Standing dead trees are called snags. Does this snag still have life? Look closely around the old snag and maybe you can find signs of other life forms using this old tree as a place to live. Do the Hanwavel greeting to all the creatures you find.

Figure out the size of this old snag for your Adventure Journal report by using your hands to measure around the trunk. Line your hands and the hands of your companions side by side around the tree and note how many hands it takes to go around. Then, estimate the height of the tree using yourself as a measuring tool. If you were to stand on your own head, how many of you would it take to reach the top?

4. Quick… Make Shelters!

Back on the main trail, walk 45 m to where the trail widens and there is a chin up bar.

Wiggle your antennae around. You detect a storm coming and rain makes you hiccup uncomfortably. You and your companions need to work together to quickly make a shelter for yourselves! Use the dead materials you find on the ground to build a comfy place to rest for a few minutes and have a snack and drink. If you have time, make mini-shelters for small creatures to show you are an earthling friend.

Leave-No-Trace – Once you are finished playing with the shelters, put the forest materials back where you found them for others to find and use later. Pick up any trash and leave the forest looking even more natural than you found it.

Netukulimk
Basket Making

Mi’kmaq depended on forest materials for their lifestyle. For example, Black ash (wisqoq in Mi’kmaw) is the material of choice for Mi’kmaw basket making. This smaller tree grows in damp areas of woods or on the borders of marshy streams or rivers. This trail is surrounded by marshy areas draining into the Annapolis River— a good place for Black Ash. Black Ash is easy to peel into thin strips and bend, making it ideal for basketmaking. It is a threatened species in Nova Scotia for a variety of reasons such as poor harvesting practices and vulnerability to disease, but its biggest threat is the Emerald Ash Borer, which is an invasive beetle that lives in the ash tree and can kill it within a few years. It was first spotted in Nova Scotia in Bedford in 2018.

http://bhort.bh.cornell.edu/tree/blackash.htm

Traditionally the Mi’kmaq were nomadic and baskets were needed to carry food and supplies from their camps near the water during the warm months to the inland camps during the winter. Originally baskets were made from roots and looked more like bags, but after European contact, the Mi’kmaq began to make splint baskets from ash trees. The need for large baskets for work diminished over time after the Europeans’ arrival and the availability of industrial products. Mi’kmaw basket makers began to make fancy baskets with intricate and colourful designs as well as wooden flowers.

Rita Smith, the first Chief of Glooscap First Nation (near Windsor), or Horton, as it was called at the time, was a world renowned basket maker. Some of her family members have carried on the tradition and still create baskets today. Check out wisqoq.ca, a wonderful resource for more information about traditional Mi’kmaq uses of Black Ash. It includes a video clip of Rita Smith and her grandchildren on Sesame Street, explaining how to make a basket. 

Learn about Netukulimk

6. Find Feathered Friends

Walk straight along the path for 60 m until you see 3 balance beams in front of you.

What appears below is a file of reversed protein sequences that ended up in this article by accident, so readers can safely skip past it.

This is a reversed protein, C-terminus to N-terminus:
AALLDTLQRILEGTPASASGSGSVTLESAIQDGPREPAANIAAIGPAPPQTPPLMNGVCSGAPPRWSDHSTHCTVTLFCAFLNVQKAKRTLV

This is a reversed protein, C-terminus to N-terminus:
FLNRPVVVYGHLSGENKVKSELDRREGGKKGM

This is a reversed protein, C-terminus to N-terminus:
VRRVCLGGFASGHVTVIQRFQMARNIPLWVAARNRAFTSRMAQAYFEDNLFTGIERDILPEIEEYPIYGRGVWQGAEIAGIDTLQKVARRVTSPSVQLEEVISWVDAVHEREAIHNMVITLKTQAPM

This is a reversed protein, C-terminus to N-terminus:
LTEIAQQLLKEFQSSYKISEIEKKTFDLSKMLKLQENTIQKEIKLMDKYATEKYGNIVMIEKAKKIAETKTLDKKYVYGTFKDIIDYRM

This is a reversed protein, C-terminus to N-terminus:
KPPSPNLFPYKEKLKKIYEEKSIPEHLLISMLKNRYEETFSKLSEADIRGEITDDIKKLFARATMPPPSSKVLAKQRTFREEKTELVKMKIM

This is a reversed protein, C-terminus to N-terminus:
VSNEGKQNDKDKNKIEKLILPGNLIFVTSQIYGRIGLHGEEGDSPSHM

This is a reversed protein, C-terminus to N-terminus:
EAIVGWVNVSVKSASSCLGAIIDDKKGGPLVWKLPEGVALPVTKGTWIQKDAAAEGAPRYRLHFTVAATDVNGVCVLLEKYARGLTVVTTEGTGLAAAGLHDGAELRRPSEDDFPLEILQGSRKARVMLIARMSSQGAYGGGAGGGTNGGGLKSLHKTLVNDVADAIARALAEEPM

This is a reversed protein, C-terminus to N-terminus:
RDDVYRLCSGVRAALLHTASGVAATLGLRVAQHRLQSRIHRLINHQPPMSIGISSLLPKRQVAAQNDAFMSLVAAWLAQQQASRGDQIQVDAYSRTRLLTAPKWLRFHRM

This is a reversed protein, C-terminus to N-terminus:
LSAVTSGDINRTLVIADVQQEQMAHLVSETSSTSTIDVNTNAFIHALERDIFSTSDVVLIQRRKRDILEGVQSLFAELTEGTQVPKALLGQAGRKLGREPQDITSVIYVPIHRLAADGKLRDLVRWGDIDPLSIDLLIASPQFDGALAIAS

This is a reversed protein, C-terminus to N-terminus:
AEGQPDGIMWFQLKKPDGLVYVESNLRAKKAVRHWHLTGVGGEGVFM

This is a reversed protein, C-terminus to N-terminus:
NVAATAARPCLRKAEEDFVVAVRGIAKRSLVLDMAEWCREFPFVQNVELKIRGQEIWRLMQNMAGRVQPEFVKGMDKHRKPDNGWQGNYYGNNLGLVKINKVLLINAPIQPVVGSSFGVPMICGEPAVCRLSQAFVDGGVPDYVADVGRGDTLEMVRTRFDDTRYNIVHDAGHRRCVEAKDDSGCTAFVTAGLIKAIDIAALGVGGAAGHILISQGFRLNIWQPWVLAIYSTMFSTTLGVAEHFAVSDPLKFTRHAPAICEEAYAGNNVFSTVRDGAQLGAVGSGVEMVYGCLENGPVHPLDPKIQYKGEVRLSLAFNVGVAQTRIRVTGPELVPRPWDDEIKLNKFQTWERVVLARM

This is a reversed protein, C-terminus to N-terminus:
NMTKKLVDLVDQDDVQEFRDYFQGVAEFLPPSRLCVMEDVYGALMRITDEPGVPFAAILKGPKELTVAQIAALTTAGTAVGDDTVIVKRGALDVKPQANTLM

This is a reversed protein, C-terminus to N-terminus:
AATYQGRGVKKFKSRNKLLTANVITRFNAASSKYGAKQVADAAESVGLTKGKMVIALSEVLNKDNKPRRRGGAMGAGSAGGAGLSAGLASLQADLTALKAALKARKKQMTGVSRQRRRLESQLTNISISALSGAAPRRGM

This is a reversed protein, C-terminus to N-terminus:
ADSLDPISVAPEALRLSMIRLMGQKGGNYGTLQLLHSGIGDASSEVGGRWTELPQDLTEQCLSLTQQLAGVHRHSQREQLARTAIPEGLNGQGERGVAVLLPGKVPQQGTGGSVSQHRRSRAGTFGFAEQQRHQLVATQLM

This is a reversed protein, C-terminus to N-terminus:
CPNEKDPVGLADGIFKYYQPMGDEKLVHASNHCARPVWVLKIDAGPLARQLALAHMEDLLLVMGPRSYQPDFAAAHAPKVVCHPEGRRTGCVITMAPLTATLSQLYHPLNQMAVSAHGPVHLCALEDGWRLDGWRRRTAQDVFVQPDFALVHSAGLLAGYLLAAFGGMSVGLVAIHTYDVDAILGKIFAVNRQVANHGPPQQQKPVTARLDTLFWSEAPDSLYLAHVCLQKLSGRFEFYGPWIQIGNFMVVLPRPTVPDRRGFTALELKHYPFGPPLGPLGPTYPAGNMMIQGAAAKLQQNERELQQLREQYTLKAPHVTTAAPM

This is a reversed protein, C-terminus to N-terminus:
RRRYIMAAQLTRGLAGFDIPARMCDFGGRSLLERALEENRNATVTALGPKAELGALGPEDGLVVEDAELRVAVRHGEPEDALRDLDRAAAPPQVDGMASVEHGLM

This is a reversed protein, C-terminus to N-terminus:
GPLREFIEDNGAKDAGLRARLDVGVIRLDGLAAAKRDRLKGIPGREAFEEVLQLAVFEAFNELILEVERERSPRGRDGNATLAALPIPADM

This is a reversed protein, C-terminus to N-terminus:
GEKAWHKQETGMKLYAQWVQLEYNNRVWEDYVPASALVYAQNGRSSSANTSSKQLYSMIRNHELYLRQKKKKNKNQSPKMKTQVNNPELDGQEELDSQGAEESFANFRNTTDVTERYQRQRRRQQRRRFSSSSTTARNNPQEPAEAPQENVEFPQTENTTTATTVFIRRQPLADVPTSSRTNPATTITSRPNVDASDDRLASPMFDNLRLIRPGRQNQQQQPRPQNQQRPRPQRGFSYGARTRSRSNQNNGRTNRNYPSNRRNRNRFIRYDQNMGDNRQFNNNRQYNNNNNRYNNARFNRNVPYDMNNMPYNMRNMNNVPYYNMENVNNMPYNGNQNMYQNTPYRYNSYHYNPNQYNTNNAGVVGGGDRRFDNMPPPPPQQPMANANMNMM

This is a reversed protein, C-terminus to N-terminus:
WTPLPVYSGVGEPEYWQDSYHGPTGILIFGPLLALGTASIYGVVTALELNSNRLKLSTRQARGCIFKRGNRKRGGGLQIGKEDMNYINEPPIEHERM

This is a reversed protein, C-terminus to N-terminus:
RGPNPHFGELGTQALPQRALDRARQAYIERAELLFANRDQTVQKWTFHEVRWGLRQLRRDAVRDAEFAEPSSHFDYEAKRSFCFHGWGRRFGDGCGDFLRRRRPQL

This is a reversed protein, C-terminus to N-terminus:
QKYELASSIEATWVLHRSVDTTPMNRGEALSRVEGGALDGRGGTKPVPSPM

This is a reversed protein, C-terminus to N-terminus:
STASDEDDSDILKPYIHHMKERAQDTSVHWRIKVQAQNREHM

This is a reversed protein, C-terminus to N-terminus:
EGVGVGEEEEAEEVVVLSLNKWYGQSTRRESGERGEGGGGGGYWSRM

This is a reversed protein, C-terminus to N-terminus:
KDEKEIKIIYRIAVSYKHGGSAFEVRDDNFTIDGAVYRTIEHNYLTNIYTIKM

Everyone spread out with 2 meters between you and sit on the wooden beams facing the wet area. The flying creatures love this lush green wetland with its thick ferns and lots of bushy green plants. Use your alien spy scope or binoculars to search for feathered friends in the trees and bushes. Try calling some feathered flyers:

  1. Sit very still and quiet for 30 seconds.
  2. Then make this sound: “psh, psh, psh.”
  3. Repeat it several times. This often attracts feathered flyers.

Feathered flyers have excellent hearing.

  1. Spread out 5 meters along the trail and listen for a couple minutes.
  2. How many different calls do you hear? Compare your numbers.

Feathered flyers also use special calls to find each other. Try it.

  1. Partner up and each pair agrees on a feathered flyer song or call that you both can do. One person does not partner up and watches others for safety as below.
  2. The partners split and go 5 meters away from each other on the flat trail.
  3. Everyone closes their eyes.
  4. Make your agreed-upon call and with eyes closed try to find your partner. The spotter watches for safety.
  5. Give your partner a hug when you find them.

Do the Hanwavel greeting to all the feathered friends when you leave.

7. Discover Tree Beings

Walk 30 m to where there is a barrier in the path to the left and a tree in the middle of the trail. This activity is done along the trail for about 60 m and stops at the next trail going right.

Do you feel like you are being watched from above? Look up. Are these tall forms with wild branches the elders of the forest? They are ever present and silently growing from their tips while their lower branches die due to low light.

  1. Walk along the trail and stop at large tall being. Everyone finds their own being, lie down underneath it and look up.
  2. Get to know the being by looking at its fuzzy crown and branching arms, then look at its foot digging into the earth and the wrinkles in its ankle.
  3. Draw a picture of the being in your Adventure Journal. Give them a name and personality.

You have been gone a long time. Take out your alien face finding tool to see if you can find the faces of your friends and family in the forest. Hold it at arm’s length with both hands so you can see through it and find faces everywhere you turn. Look on tree bark, roots and in the branches to start.

  1. Find the Grumpy face of Uncle Glug.
  2. Find the Happy face of Grandma Boop.
  3. Find the Surprised face of Cousin Farfle.
  4. Find the Silly face of your best friend Lalee .